1. ## Surds problem

Hey can you guys help me out with this problem:

It is given that $\displaystyle \frac{a}{b+\sqrt{c}} + \frac{d}{\sqrt{c}}$ is rational, where a,b,c and d are positive integers and c is not a square. Show that as a consequence, $\displaystyle db^2 = c(a+d)$. Use this result to show that $\displaystyle \frac{a}{1+\sqrt{c}} + \frac{d}{\sqrt{c}}$ is not rational.

Thanks!

2. Hello, eskimogenius!

I have a truly "clunky" approach to the first part . . .

$\displaystyle \text{It is given that: }\:\dfrac{a}{b+\sqrt{c}} + \dfrac{d}{\sqrt{c}}\,\text{ is rational,}$
. . $\displaystyle \text{where }a,b,c,d\text{ are positive integers and }c\text{ is not a square.}$

$\displaystyle \text{Show that: }\:db^2 \,=\, c(a+d)$.

We have: .$\displaystyle \dfrac{a}{b +\sqrt{c}} + \dfrac{d}{\sqrt{c}} \;=\;\dfrac{(a+d)\sqrt{c} + db}{b\sqrt{c} + c}$

Long division:
. . $\displaystyle \begin{array}{ccccccc} &&&& \frac{a+d}{b} \\ && ----- & - & ----- \\ b\sqrt{c} + c & \bigg) & (a+d)\sqrt{c} & + & db \\ && (a+d)\sqrt{c} & + & \frac{c(a+d)}{b} \\ && ----- & - & ----- \\ &&&& db - \frac{c(a+d)}{b}\end{array}$

Since the division produces a rational answer, the remainder must be zero.

. . $\displaystyle db - \dfrac{c(a+d)}{b} \;=\;\dfrac{db^2 - c(a+d)}{b} \;=\;0$

Therefore: .$\displaystyle db^2 - c(a+d) \:=\:0$

3. Originally Posted by Soroban
Hello, eskimogenius!

I have a truly "clunky" approach to the first part . . .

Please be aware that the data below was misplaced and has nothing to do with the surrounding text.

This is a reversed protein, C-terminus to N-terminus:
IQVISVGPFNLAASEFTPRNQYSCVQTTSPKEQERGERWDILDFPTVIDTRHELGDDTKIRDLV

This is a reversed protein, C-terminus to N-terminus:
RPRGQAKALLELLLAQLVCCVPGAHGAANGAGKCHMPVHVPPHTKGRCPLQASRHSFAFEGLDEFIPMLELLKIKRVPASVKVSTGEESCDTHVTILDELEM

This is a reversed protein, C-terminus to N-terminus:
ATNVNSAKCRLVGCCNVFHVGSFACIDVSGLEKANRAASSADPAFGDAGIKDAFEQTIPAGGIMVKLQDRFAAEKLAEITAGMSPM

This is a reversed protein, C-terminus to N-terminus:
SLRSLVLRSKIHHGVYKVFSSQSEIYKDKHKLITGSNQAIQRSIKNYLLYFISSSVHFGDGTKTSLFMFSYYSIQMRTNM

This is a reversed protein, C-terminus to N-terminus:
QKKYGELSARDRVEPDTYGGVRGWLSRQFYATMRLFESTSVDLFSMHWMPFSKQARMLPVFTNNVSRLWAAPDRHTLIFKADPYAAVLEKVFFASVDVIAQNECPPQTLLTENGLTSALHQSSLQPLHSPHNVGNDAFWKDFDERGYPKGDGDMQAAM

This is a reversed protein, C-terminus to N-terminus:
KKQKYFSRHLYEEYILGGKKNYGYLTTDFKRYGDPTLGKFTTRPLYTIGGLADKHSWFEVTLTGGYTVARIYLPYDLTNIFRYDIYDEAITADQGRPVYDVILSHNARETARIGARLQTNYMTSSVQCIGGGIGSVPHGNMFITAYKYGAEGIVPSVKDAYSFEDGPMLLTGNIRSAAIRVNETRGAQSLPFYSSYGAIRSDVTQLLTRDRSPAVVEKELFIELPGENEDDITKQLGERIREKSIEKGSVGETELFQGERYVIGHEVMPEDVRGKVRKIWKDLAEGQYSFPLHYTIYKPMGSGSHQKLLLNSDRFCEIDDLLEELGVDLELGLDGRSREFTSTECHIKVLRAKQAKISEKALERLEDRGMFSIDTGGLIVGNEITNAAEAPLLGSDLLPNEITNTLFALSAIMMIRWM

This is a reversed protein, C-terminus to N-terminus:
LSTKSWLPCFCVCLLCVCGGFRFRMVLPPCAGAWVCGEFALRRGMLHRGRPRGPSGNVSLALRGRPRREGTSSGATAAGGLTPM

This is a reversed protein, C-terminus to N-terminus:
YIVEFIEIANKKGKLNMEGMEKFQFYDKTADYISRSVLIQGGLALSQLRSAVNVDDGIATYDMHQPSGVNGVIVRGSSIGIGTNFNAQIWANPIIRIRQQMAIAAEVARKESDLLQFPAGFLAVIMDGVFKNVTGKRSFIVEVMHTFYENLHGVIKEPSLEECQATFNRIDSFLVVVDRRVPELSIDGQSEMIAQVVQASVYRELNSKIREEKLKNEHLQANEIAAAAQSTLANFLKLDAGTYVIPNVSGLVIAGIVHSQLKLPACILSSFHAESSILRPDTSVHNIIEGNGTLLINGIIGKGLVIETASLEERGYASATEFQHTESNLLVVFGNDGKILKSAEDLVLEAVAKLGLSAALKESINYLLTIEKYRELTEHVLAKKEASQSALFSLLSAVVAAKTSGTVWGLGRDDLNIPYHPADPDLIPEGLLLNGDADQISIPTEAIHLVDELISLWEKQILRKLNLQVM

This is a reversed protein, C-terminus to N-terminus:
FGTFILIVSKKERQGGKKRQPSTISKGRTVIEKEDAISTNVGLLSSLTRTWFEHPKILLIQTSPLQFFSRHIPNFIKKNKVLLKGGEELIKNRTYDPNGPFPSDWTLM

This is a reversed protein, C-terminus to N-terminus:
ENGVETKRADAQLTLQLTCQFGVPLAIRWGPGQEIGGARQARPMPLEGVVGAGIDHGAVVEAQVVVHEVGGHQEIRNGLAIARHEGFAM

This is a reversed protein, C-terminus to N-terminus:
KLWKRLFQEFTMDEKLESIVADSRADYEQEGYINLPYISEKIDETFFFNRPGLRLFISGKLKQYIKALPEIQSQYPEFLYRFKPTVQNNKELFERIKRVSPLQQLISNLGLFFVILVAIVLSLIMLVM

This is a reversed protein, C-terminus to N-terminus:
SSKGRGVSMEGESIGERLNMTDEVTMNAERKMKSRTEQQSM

We have: .$\displaystyle \dfrac{a}{b +\sqrt{c}} + \dfrac{d}{\sqrt{c}} \;=\;\dfrac{(a+d)\sqrt{c} + db}{b\sqrt{c} + c}$

Long division:
. . $\displaystyle \begin{array}{ccccccc} &&&& \frac{a+d}{b} \\ && ----- & - & ----- \\ b\sqrt{c} + c & \bigg) & (a+d)\sqrt{c} & + & db \\ && (a+d)\sqrt{c} & + & \frac{c(a+d)}{b} \\ && ----- & - & ----- \\ &&&& db - \frac{c(a+d)}{b}\end{array}$

Since the division produces a rational answer, the remainder must be zero.

. . $\displaystyle db - \dfrac{c(a+d)}{b} \;=\;\dfrac{db^2 - c(a+d)}{b} \;=\;0$

Therefore: .$\displaystyle db^2 - c(a+d) \:=\:0$

Wow, truly impressive. I have a question but, how did you know $\displaystyle \dfrac{a+d}{b}$ was the quotient?

Now, there's only the second part of the question

4. Never mind about that second part, my math teacher has solved it. Thank you very much Soroban.

For those who want to know the solution:

The first fraction that was given when compared to the second fraction: it can be seen that b = 1. Now for it to be true, the above proven equation has to hold.

When you sub b=1 into the proven equation above, it can be seen that $\displaystyle c = \dfrac{d}{a+d}$

However, as a, c and d are positive integers, that fraction has to be less than one, and hence this is impossible because c is a positive integer.

Therefore, the second fraction is never rational.

PS. By fraction I mean everything that is need to be proved irrational and everything that is need to be proved irrational.